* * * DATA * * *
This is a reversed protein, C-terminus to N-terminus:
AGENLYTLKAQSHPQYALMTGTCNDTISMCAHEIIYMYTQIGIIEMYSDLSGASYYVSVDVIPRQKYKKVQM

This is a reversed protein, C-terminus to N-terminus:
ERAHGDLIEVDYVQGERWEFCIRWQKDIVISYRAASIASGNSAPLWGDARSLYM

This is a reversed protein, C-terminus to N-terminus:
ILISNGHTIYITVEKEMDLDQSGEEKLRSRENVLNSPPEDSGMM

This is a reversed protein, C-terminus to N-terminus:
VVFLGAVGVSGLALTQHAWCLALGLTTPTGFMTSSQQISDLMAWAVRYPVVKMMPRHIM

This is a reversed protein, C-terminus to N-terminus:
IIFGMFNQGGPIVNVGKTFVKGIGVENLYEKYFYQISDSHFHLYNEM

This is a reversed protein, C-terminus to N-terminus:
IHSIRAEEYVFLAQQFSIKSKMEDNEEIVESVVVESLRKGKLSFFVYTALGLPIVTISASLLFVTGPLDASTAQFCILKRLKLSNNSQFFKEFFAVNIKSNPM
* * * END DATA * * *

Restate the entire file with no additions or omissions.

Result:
This is a reversed protein, C-terminus to N-terminus:
AGENLYTLKAQSHPQYALMTGTCNDTISMCAHEIIYMYTQIGIIEMYSDLSGASYYVSVDVIPRQKYKKVQM

This is a reversed protein, C-terminus to N-terminus:
ERAHGDLIEVDYVQGERWEFCIRWQKDIVISYRAASIASGNSAPLWGDARSLYM

This is a reversed protein, C-terminus to N-terminus:
ILISNGHTIYITVEKEMDLDQSGEEKLRSRENVLNSPPEDSGMM

This is a reversed protein, C-terminus to N-terminus:
VVFLGAVGVSGLALTQHAWCLALGLTTPTGFMTSSQQISDLMAWAVRYPVVKMMPRHIM

This is a reversed protein, C-terminus to N-terminus:
IIFGMFNQGGPIVNVGKTFVKGIGVENLYEKYFYQISDSHFHLYNEM

This is a reversed protein, C-terminus to N-terminus:
IHSIRAEEYVFLAQQFSIKSKMEDNEEIVESVVVESLRKGKLSFFVYTALGLPIVTISASLLFVTGPLDASTAQFCILKRLKLSNNSQFFKEFFAVNIKSNPM